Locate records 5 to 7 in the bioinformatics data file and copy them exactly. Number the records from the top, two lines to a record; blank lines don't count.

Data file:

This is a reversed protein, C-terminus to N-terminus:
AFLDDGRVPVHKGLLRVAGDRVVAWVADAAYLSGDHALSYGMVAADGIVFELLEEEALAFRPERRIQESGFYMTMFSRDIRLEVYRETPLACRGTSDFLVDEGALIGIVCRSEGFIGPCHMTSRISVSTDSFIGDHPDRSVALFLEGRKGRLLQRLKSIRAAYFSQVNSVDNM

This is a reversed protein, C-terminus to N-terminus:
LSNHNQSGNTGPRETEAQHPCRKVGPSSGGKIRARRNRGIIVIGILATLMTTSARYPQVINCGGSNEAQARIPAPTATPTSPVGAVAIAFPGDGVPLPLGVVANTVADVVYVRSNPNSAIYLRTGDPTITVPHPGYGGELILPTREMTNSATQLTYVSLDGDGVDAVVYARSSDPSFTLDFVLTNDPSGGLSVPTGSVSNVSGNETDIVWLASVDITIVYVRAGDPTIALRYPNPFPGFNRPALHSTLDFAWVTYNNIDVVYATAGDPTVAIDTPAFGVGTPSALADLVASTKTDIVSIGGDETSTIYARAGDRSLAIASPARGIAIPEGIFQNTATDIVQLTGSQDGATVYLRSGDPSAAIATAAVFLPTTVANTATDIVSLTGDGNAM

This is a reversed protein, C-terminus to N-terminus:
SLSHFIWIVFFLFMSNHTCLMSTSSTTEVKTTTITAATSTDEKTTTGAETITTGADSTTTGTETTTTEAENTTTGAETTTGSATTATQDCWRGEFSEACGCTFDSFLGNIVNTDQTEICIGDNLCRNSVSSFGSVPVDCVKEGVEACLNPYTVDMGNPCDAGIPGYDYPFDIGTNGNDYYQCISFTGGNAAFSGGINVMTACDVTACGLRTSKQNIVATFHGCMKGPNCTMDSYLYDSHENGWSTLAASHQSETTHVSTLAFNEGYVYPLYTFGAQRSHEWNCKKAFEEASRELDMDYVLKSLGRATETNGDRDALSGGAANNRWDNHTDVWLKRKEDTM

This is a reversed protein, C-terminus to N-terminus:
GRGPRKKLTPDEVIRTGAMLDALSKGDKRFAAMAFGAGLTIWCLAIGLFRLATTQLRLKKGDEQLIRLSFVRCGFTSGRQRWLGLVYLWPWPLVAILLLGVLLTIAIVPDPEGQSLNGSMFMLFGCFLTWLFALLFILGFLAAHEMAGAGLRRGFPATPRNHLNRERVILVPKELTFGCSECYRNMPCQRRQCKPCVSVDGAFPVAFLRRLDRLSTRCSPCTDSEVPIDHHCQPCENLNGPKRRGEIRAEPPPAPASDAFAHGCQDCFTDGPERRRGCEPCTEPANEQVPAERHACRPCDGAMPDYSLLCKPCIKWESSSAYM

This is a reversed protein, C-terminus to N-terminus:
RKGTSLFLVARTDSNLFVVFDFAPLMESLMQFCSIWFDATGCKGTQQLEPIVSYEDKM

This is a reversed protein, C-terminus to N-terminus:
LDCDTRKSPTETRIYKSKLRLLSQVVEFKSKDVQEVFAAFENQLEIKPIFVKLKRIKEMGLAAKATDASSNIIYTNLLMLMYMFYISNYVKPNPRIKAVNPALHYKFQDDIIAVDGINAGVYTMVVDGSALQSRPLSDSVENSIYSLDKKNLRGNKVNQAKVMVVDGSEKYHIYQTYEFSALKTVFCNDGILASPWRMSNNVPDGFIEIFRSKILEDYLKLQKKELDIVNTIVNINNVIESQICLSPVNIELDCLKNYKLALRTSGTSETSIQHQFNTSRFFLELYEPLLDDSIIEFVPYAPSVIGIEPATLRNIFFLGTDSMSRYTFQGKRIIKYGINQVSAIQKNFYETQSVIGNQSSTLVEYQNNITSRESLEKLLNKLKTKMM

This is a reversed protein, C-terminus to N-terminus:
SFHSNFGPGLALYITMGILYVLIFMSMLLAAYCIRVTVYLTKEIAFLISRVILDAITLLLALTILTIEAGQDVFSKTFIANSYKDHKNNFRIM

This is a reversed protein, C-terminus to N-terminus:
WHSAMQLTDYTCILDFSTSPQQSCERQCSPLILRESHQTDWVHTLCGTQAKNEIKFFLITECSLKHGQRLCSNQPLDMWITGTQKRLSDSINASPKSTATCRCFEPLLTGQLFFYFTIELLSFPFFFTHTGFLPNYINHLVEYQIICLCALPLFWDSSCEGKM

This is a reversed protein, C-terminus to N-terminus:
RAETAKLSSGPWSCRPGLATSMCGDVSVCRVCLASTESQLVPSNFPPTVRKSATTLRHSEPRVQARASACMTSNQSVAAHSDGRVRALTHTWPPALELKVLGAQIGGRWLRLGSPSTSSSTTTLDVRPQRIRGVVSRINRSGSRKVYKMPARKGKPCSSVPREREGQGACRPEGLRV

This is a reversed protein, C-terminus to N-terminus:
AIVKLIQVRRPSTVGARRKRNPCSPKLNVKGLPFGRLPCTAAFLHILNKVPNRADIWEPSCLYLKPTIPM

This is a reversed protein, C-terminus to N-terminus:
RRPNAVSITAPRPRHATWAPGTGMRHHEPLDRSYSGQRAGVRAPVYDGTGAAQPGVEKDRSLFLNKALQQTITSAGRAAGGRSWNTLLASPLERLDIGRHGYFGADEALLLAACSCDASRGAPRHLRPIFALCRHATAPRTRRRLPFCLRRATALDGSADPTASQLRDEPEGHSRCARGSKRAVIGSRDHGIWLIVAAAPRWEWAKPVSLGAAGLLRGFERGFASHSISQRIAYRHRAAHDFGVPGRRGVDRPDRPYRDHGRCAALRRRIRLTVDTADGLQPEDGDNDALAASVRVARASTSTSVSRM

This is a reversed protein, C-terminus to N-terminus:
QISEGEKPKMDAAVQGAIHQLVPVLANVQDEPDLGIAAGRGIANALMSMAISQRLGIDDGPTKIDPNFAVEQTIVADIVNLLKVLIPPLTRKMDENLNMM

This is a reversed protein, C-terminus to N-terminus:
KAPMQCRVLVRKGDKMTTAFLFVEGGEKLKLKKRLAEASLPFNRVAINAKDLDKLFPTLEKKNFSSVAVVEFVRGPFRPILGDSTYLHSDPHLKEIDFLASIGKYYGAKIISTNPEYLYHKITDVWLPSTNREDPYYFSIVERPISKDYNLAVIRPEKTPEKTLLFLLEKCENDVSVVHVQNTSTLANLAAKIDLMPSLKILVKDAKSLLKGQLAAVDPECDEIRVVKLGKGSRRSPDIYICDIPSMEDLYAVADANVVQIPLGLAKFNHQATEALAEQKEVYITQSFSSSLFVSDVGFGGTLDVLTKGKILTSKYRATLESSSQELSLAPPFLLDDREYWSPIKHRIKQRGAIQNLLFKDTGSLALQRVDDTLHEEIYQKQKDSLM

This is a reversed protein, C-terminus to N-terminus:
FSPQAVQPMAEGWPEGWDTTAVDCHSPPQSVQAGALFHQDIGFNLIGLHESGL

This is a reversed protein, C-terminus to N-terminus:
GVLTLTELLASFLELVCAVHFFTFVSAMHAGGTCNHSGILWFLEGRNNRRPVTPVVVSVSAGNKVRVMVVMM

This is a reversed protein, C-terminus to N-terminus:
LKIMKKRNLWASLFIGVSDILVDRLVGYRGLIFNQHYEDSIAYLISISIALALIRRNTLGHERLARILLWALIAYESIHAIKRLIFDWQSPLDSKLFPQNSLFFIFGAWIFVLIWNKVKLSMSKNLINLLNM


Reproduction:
This is a reversed protein, C-terminus to N-terminus:
RKGTSLFLVARTDSNLFVVFDFAPLMESLMQFCSIWFDATGCKGTQQLEPIVSYEDKM

This is a reversed protein, C-terminus to N-terminus:
LDCDTRKSPTETRIYKSKLRLLSQVVEFKSKDVQEVFAAFENQLEIKPIFVKLKRIKEMGLAAKATDASSNIIYTNLLMLMYMFYISNYVKPNPRIKAVNPALHYKFQDDIIAVDGINAGVYTMVVDGSALQSRPLSDSVENSIYSLDKKNLRGNKVNQAKVMVVDGSEKYHIYQTYEFSALKTVFCNDGILASPWRMSNNVPDGFIEIFRSKILEDYLKLQKKELDIVNTIVNINNVIESQICLSPVNIELDCLKNYKLALRTSGTSETSIQHQFNTSRFFLELYEPLLDDSIIEFVPYAPSVIGIEPATLRNIFFLGTDSMSRYTFQGKRIIKYGINQVSAIQKNFYETQSVIGNQSSTLVEYQNNITSRESLEKLLNKLKTKMM

This is a reversed protein, C-terminus to N-terminus:
SFHSNFGPGLALYITMGILYVLIFMSMLLAAYCIRVTVYLTKEIAFLISRVILDAITLLLALTILTIEAGQDVFSKTFIANSYKDHKNNFRIM